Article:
Eskom flattens executive structure to save troubled utility from collapse
JOHANNESBURG – Eskom said on Monday that it was going ahead with plans to flatten its top structure and merge certain divisions in its quest to enhance operational and cost efficiencies.
The troubled power utility confirmed that it had given Section 189 notices to the F-Band employees which comprise mostly of the utility's top management.
It said the process would include retrenchments to save the company from collapse.
The new structure would merge the roles of group executive distribution and group executive customer service to increase accountability.
Group executives for generation, transmission, distribution and capital would report to the chief operating officer rather than the chief executive, as was currently the case.
The proposed changes would also see the heads of IT and procurement being demoted to E-Band general managers.
Heads of strategy, risk and sustainability, security, audit and forensics and corporate affairs would also form a single unit.
“The positions that will be affected by this plan are the F-Bands. The Eskom board of directors decided to review the company's organisational design to enhance operational and cost efficiencies.”
Last week Eskom said it had to take painful decisions to guarantee its survival.
It said it would implement the nine-point plan to address pressing challenges bedevilling the state-owned enterprise, including fixing full load losses and trips, fixing coal stockpile issues and addressing challenges at new plants, among others.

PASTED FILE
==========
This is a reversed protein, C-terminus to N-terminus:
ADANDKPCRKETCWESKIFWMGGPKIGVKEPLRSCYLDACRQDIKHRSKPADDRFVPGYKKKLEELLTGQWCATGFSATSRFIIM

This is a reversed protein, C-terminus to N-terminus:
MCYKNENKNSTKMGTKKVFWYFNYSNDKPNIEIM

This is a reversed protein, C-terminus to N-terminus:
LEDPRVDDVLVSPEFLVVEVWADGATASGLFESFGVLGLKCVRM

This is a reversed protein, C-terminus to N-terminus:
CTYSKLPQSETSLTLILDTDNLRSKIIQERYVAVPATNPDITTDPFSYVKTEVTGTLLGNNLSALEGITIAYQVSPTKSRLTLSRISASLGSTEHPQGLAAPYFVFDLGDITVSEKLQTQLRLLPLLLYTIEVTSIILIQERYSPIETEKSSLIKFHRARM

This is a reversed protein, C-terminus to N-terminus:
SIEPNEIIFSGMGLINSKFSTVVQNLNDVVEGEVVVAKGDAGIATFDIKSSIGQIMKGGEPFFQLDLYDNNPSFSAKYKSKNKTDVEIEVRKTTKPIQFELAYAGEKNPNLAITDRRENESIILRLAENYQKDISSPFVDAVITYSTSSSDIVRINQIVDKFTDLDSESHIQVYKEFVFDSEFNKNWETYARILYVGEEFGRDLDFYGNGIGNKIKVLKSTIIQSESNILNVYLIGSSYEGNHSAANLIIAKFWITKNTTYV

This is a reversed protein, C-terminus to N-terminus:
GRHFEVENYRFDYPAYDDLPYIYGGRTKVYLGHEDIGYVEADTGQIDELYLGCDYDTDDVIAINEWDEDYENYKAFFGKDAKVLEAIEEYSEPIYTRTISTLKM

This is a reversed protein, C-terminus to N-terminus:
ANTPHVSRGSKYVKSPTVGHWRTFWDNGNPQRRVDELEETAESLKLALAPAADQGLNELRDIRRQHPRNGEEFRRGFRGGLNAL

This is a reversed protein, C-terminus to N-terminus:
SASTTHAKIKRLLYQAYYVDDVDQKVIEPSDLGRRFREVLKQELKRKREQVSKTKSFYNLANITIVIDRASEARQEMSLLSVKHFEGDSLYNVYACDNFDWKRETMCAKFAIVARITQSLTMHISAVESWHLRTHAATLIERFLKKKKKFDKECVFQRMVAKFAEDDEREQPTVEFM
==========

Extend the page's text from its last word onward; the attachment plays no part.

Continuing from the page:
Eskom has put the number of its top executives at about 400, saying most were involved in the build programme of Kusile and Medupi power stations.
The utility posted a net loss of R2.3 billion and irregular expenditure of R19bn in 2018 despite R350bn worth of government guarantees.
It apparently needs about R60bn a year to finish the building of Medupi and Kusile power stations.
Energy analysts Chris Yelland said the shuffling of the organogram and reduction of executives would not save Eskom.
Yelland said the utility needed to be unbundled to address financial, operational and environmental performances or its bottom line.
He said the proposed structure showed little relevance to the needs of unbundling of Eskom.